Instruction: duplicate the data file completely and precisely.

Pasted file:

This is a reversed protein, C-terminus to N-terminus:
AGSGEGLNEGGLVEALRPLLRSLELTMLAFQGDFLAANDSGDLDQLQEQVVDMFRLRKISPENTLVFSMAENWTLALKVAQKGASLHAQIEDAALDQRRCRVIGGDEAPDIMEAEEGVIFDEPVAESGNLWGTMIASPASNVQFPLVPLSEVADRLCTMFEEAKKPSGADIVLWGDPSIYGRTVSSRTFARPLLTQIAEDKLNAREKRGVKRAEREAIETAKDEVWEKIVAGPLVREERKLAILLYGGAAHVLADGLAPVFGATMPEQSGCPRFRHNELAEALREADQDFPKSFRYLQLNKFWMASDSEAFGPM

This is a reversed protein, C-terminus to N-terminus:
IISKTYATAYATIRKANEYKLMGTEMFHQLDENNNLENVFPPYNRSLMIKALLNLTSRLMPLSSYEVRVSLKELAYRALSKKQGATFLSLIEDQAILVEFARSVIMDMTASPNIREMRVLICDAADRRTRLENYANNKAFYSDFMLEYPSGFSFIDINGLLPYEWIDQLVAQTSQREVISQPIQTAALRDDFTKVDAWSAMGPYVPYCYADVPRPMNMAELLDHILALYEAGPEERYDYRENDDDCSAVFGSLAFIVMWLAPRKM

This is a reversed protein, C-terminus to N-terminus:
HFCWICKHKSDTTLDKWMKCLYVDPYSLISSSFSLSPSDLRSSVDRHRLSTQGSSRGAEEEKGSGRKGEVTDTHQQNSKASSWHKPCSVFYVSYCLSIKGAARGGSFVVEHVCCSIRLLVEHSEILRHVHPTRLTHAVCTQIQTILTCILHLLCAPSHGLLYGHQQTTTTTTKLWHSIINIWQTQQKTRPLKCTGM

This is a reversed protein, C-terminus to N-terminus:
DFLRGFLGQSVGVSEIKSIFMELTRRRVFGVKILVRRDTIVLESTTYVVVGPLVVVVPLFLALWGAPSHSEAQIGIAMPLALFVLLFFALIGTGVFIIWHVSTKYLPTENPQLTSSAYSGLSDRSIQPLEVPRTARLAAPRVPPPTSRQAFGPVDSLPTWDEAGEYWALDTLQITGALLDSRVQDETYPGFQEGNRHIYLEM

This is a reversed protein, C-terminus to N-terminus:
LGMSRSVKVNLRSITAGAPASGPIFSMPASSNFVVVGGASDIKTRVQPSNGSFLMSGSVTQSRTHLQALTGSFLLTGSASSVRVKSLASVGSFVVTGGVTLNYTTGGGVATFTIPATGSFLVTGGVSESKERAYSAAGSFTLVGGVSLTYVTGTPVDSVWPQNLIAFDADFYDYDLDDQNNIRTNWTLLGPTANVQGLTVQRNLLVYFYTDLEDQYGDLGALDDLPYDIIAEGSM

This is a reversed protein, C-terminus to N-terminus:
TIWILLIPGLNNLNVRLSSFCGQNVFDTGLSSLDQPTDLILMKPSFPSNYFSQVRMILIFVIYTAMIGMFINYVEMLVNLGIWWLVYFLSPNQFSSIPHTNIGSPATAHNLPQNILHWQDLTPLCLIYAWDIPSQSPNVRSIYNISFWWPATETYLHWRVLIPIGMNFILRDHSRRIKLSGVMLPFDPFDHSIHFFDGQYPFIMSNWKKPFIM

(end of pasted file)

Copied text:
This is a reversed protein, C-terminus to N-terminus:
AGSGEGLNEGGLVEALRPLLRSLELTMLAFQGDFLAANDSGDLDQLQEQVVDMFRLRKISPENTLVFSMAENWTLALKVAQKGASLHAQIEDAALDQRRCRVIGGDEAPDIMEAEEGVIFDEPVAESGNLWGTMIASPASNVQFPLVPLSEVADRLCTMFEEAKKPSGADIVLWGDPSIYGRTVSSRTFARPLLTQIAEDKLNAREKRGVKRAEREAIETAKDEVWEKIVAGPLVREERKLAILLYGGAAHVLADGLAPVFGATMPEQSGCPRFRHNELAEALREADQDFPKSFRYLQLNKFWMASDSEAFGPM

This is a reversed protein, C-terminus to N-terminus:
IISKTYATAYATIRKANEYKLMGTEMFHQLDENNNLENVFPPYNRSLMIKALLNLTSRLMPLSSYEVRVSLKELAYRALSKKQGATFLSLIEDQAILVEFARSVIMDMTASPNIREMRVLICDAADRRTRLENYANNKAFYSDFMLEYPSGFSFIDINGLLPYEWIDQLVAQTSQREVISQPIQTAALRDDFTKVDAWSAMGPYVPYCYADVPRPMNMAELLDHILALYEAGPEERYDYRENDDDCSAVFGSLAFIVMWLAPRKM

This is a reversed protein, C-terminus to N-terminus:
HFCWICKHKSDTTLDKWMKCLYVDPYSLISSSFSLSPSDLRSSVDRHRLSTQGSSRGAEEEKGSGRKGEVTDTHQQNSKASSWHKPCSVFYVSYCLSIKGAARGGSFVVEHVCCSIRLLVEHSEILRHVHPTRLTHAVCTQIQTILTCILHLLCAPSHGLLYGHQQTTTTTTKLWHSIINIWQTQQKTRPLKCTGM

This is a reversed protein, C-terminus to N-terminus:
DFLRGFLGQSVGVSEIKSIFMELTRRRVFGVKILVRRDTIVLESTTYVVVGPLVVVVPLFLALWGAPSHSEAQIGIAMPLALFVLLFFALIGTGVFIIWHVSTKYLPTENPQLTSSAYSGLSDRSIQPLEVPRTARLAAPRVPPPTSRQAFGPVDSLPTWDEAGEYWALDTLQITGALLDSRVQDETYPGFQEGNRHIYLEM

This is a reversed protein, C-terminus to N-terminus:
LGMSRSVKVNLRSITAGAPASGPIFSMPASSNFVVVGGASDIKTRVQPSNGSFLMSGSVTQSRTHLQALTGSFLLTGSASSVRVKSLASVGSFVVTGGVTLNYTTGGGVATFTIPATGSFLVTGGVSESKERAYSAAGSFTLVGGVSLTYVTGTPVDSVWPQNLIAFDADFYDYDLDDQNNIRTNWTLLGPTANVQGLTVQRNLLVYFYTDLEDQYGDLGALDDLPYDIIAEGSM

This is a reversed protein, C-terminus to N-terminus:
TIWILLIPGLNNLNVRLSSFCGQNVFDTGLSSLDQPTDLILMKPSFPSNYFSQVRMILIFVIYTAMIGMFINYVEMLVNLGIWWLVYFLSPNQFSSIPHTNIGSPATAHNLPQNILHWQDLTPLCLIYAWDIPSQSPNVRSIYNISFWWPATETYLHWRVLIPIGMNFILRDHSRRIKLSGVMLPFDPFDHSIHFFDGQYPFIMSNWKKPFIM